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Displaying items by tag: lobster pots

The UK’s Cruising Association’s Regulations and Technical Services group (RATS) has welcomed the move by the Scottish government to update its rules for marking lobster pots in Scottish waters.

The best practice guidance, which came into force on 20 June, makes unlawful the marking of a string of creels (lobster or crab pots) with anything other than a buoy made for that purpose.

RATS said it has been “vociferously campaigning” for clearer marking of static fishing gear and lobster pot markers since 2017, and will be pressing for England, Wales and Northern Ireland to follow suit.

More details on guidance for marking fishing creels in Scottish waters can be found on the Scottish government website HERE.

From September 3-6, the Ghost Fishing Foundation, supported by Gesellschaft zur Rettung der Delphine (GRD) and Scubadive West, carried out a first of its kind ghost fishing gear removal operation (Operation “Stone & Pots”) off the West Coast of Ireland.

During operation “Stone and Pots”, a team of six expert technical divers joined by cameramen and biologists, recovered 57 lost lobster pots, hundreds of meters of rope and several fishing nets from the bottom of the Killary Fjord in Co. Galway.

Lobster pots are accidentally lost when their surface marker buoys get severed during storms or collision with boat traffic, but unfortunately, continue to fish when left unattended at the seabed. Much marine life was found dead in these traps although some lucky crabs, lobsters, conger eels and dogfish (a small shark species) were saved by the divers who released them just in time.

The retrieved lobster pots were taken on board a mussel boat, and offloaded in the local fishing harbour Rosroe Pier, where they were returned to the fishermen to use them once more. The locations of some of the pots were known to the team as their coordinates were recorded during a survey mission in May 2018, but most pots were found at previously undived locations and were alarmingly easy to find: the seabed is littered with them, and many more remain in situ to this day.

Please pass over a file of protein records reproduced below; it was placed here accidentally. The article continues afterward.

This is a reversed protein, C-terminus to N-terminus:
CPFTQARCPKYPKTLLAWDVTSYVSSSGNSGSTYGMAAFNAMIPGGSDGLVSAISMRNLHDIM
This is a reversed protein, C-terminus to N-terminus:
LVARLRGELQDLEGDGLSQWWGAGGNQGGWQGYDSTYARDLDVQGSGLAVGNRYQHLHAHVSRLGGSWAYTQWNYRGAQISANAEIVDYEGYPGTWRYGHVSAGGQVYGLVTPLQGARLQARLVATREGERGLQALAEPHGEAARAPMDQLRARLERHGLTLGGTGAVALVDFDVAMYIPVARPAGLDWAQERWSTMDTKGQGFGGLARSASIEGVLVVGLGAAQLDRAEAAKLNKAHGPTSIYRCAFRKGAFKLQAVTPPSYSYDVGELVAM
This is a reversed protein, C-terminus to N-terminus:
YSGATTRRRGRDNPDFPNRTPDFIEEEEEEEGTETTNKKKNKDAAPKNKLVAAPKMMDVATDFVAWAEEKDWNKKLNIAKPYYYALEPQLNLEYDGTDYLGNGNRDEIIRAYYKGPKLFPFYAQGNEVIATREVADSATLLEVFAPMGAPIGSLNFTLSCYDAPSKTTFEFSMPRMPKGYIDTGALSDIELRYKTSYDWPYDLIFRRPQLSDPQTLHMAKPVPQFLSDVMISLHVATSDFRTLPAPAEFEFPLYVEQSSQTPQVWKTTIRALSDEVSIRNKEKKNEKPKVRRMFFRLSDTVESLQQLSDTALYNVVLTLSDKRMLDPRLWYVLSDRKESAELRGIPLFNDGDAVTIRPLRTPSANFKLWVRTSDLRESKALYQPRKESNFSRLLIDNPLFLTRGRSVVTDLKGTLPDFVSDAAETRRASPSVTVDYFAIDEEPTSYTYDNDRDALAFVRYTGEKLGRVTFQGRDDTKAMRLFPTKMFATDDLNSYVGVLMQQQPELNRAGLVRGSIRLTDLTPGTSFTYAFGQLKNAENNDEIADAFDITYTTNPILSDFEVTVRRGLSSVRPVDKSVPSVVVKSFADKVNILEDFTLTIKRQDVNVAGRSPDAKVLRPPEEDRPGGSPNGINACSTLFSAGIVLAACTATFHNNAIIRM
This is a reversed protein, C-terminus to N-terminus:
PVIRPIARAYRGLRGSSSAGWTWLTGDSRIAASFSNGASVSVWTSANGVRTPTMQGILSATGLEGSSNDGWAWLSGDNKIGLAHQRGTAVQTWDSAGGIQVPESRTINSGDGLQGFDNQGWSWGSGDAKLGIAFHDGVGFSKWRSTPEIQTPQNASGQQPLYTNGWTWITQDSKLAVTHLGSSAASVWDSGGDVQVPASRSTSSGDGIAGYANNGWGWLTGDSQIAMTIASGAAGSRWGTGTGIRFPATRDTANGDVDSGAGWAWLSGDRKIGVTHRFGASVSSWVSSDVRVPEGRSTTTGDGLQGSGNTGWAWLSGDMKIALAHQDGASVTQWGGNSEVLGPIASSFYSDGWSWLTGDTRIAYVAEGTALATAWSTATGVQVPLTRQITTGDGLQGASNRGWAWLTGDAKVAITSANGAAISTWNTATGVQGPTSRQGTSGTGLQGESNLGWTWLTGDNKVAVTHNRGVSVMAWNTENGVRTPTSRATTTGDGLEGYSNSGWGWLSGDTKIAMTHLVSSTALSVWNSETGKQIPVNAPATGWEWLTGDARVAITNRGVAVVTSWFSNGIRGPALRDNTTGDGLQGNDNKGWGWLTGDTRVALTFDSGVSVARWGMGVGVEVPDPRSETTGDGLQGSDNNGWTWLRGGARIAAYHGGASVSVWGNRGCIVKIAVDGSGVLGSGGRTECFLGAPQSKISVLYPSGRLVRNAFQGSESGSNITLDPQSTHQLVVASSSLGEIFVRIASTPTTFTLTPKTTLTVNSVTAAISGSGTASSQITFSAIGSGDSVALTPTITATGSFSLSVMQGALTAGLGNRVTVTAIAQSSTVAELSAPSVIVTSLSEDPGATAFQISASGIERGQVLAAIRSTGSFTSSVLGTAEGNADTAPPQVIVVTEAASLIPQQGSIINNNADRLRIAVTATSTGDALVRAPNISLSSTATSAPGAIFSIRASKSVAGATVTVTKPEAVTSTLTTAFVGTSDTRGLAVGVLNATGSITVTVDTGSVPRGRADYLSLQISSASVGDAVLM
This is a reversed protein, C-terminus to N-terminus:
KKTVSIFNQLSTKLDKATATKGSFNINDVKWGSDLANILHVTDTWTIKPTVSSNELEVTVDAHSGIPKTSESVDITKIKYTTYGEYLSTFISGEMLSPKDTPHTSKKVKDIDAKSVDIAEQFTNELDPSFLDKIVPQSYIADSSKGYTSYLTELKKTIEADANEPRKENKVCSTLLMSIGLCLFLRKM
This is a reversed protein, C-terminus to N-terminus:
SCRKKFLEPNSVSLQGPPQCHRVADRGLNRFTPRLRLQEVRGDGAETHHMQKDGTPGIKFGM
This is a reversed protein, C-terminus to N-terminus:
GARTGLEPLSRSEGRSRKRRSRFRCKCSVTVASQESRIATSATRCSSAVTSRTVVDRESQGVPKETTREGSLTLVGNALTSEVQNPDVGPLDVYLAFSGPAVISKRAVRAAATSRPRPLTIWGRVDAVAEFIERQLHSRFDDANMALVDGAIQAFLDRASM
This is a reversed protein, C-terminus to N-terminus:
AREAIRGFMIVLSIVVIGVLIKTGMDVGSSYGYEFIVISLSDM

Ghost fishing gear is responsible for the needless suffering and death of millions of marine animals in the world’s oceans. It is estimated that 640,000 tons of fishing nets are lost or abandoned at sea each year.

On September 5th, the Galway Aquarium hosted a presentation to introduce the Ghost Fishing Foundation and GRD to the Irish public while the next day, the divers joined a beach cleanup in Grattan, Salthill organised by the Aquarium and Clean Coasts. Both side events were well attended and provided a good opportunity for the locals to learn about the work being done on an international level to protect marine life from ghost gear.

Ghost Fishing aims to return to Ireland next year and intends to establish a permanent chapter in Ireland for which experienced technical divers are needed.

Published in Fishing
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#LobsterPots - Are lobster pots a danger to yachts? That’s the question posed by Yachting Monthly as the UK’s Cruising Association relaunches its campaign to make static-gear fishing safer for small vessels.

The CA has already received nearly 4,000 signatures on its online petition to the Department for Environment, Food & Rural Affairs (DEFRA) to seek “views regarding forceable regulation among other options” for improving the way static fishing gear is marked.

Before its original petition was shut down until after this summer’s UK general election, nearly 6,000 people had signalled their support for the initiative which also has the backing of CA patron and yachting legend Sir Robin Knox-Johnston.

The RYA has additionally launched an online reporting form for boaters to identify incidents of entanglement with poorly marked static fishing gear.

“We think it is time for everybody with an interest to work together to find a solution, particularly one that is cheap and practical for our fishermen,” said a CA spokesperson.

Yachting Monthly has more on the story HERE.

Published in Fishing